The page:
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General Court delivers judgments on the scope of dawn raid decisions

The General Court delivers judgments on the scope of dawn raid decisi

General Court delivers judgments on the scope of dawn raid decisions

02.07.2018 NL law

On 20 June 2018, the General Court rendered its judgment in two connected appeals submitted by České dráhy, the Czech Railways Operator, challenging two dawn raid decisions by the European Commission. Based on arguments concerning the scope of the investigation, the Court annulled in part the first dawn raid decision and fully upheld the second dawn raid decision.

The Commission investigated an alleged predatory pricing practice by České dráhy. In the course of this investigation, it issued a dawn raid decision the scope of which was defined as including, but not limited to, predatory pricing behaviour on the Prague - Ostrava route after 2011.

Considering the information available to the Commission at the time when the dawn raid decision was taken, the Court found that the Commission did not have the right to include references to more than predatory pricing in the scope of the dawn raid decision. The Court noted that, when suspecting predatory pricing practices, the Commission's investigation can of course have the suspicion that these practices are part of a possibly wider exclusionary strategy. However, unless the Commission possesses documents pointing towards such a wider strategy, extending the scope of the dawn raid is not justified.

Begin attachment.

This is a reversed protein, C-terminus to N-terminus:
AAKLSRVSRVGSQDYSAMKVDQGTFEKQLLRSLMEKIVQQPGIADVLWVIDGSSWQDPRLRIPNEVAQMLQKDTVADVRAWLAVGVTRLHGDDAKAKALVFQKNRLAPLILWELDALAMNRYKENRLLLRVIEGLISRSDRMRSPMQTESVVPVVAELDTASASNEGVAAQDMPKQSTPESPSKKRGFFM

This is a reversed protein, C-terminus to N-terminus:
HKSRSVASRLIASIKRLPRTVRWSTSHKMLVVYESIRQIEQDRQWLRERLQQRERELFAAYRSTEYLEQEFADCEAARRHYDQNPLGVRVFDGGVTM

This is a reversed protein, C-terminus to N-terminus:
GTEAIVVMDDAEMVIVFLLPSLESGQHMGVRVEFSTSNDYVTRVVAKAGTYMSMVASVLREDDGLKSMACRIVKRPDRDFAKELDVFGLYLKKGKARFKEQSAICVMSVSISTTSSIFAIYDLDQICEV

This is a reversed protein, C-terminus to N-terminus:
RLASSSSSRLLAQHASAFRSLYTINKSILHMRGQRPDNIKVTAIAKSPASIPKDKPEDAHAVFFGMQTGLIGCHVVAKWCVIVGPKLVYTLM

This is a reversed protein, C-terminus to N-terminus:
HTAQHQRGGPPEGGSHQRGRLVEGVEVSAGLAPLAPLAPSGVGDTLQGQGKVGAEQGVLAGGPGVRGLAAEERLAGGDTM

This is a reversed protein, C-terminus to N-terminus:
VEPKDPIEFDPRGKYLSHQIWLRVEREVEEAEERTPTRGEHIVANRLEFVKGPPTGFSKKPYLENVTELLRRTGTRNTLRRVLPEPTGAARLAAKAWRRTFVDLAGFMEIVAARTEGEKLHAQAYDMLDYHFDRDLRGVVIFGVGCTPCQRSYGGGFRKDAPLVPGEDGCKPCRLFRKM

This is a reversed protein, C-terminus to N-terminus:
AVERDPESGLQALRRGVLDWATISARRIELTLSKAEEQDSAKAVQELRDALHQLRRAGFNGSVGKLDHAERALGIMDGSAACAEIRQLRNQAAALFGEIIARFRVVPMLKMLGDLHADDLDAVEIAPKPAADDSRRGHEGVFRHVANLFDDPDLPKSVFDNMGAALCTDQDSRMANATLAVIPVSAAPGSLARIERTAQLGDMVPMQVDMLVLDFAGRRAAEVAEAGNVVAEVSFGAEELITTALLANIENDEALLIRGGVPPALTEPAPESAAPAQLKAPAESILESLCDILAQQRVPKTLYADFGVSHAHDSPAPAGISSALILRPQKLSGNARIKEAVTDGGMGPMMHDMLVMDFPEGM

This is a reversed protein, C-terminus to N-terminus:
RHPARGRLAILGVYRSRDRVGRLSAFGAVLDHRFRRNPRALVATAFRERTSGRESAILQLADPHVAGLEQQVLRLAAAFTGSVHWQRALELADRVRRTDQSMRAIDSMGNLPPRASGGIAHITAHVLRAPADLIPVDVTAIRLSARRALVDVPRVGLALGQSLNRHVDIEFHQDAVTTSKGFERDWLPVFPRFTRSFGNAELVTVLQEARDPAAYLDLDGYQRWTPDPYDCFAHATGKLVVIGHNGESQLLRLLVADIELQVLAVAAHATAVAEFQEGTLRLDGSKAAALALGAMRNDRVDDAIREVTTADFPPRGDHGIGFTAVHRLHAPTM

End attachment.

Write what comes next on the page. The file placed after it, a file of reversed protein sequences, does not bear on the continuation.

During the first investigation, the Commission seized general documents concerning České dráhy's costs that led the Commission to suspect other anticompetitive practices and to issue a second dawn raid decision. České dráhy argued that these documents were unlawfully seized, as they did not directly concern pricing on the Prague - Ostrava route and were hence outside the scope of the first investigation. The General Court found that the Commission was within its rights to seize the documents, since, even if they were only indirectly linked to the suspected behaviour, the Commission was entitled to seize documents relevant for determining both the direct and the indirect costs on the concerned route.

These decisions give further guidance on the Commission's powers to investigate suspected anticompetitive behaviour via dawn raids.

 

This article was published in the Competition Law Newsletter of July 2018. Other articles in this newsletter:

  1. General market studies are insufficient proof to establish dominance, two Dutch District Courts rule
  2. Excessive pricing findings set aside by UK court in prominent pharma ruling

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